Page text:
Date: 4 Jul 2002 07:07:04 -0700
From: tobynopsamd-1.freeserve.co.uk (Toby Field)
Subject: Re: Do you service your own 9000?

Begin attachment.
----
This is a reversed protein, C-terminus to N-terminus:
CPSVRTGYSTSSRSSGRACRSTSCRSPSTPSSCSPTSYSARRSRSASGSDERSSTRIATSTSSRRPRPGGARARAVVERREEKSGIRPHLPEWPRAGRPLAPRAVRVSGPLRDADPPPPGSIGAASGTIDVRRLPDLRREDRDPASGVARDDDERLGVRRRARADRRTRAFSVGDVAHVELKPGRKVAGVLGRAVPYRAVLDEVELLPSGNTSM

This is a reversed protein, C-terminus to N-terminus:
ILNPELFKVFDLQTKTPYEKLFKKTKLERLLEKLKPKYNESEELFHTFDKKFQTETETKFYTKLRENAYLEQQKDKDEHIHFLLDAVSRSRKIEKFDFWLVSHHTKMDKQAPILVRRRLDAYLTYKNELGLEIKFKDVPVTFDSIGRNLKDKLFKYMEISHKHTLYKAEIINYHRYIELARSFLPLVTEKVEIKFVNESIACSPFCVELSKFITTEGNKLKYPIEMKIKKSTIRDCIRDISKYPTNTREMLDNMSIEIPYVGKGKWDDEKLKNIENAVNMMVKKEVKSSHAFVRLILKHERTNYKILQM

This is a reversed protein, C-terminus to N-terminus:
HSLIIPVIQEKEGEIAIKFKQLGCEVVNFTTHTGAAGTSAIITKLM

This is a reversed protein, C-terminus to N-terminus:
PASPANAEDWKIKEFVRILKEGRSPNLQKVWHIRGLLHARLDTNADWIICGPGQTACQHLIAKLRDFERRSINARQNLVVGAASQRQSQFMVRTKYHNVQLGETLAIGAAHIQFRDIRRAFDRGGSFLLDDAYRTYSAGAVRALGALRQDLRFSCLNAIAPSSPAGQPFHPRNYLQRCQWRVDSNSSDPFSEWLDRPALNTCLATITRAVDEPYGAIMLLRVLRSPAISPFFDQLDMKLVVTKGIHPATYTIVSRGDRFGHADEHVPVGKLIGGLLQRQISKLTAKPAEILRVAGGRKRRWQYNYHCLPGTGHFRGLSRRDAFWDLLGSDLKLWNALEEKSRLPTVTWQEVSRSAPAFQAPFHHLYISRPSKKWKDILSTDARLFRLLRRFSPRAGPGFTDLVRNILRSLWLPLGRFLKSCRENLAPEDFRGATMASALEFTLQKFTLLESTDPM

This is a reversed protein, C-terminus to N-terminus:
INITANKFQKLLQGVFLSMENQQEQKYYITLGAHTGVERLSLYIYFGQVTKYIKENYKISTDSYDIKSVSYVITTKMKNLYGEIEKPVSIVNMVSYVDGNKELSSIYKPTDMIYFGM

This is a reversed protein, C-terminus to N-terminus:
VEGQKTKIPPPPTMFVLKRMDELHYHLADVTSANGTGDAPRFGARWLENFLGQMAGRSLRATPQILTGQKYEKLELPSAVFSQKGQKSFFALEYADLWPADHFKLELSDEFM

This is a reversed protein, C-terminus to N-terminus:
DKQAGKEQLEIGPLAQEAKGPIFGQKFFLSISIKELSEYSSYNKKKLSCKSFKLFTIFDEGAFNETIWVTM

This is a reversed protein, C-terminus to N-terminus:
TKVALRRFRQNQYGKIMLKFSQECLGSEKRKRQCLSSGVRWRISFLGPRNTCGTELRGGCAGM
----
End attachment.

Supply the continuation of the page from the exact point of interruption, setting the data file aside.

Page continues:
I think you missed my point. The whole point of this exercise was NOT to deceive future buyers, but to make tham realise how much effort you have put into looking after your car and making it look like you've done the job properly. A service sheet like mine looks a lot better than hand written notes. A lot of people, like myself don't buy cars with warranties and don't have the facility to take it back to the dealer. Toby davehinznopsamcop.net wrote in message news:<ag0eop$hgbgh$2nopsam34476.news.dfncis.de>... > Someone who looks an awful lot like Toby Field <tobyfieldnopsamail.com> wrote: > > Do you service your own 9000? > > > I prefer to service my own car to save money, and to know that the job has > > been done properly. The only downside, is when it comes to selling the car > > on. Most of us keep the receipts, but have nothing to show for the work we > > have done. > > Not true. Keep a complete notebook, giving specific details. That would > impress me a hell of a lot more than: > > > I thought to myself, how can I make my car look like it has had regular > > services? I decided to create a service schedule for the 12,000 and 24,000 > > mile service, to make the car look like it has been serviced properly to the > > next owner, even if a garage has not seen the car. > > ...that, which would immediately set off alarm bells in my mind, at which > point I would thank you for your time, get the hell out, and not buy > the car. > > Deception is definately not what you want to portray to any future > purchaser of the car. If you can show your notes that you're really doing > the work, maybe include receipts for materials so it doesn't look like > it's fudged entirely (see above) it should be just fine. > > That having been said, saving money is fine, but why not have Saab do it > at least for the warranty period? > > Dave Hinz

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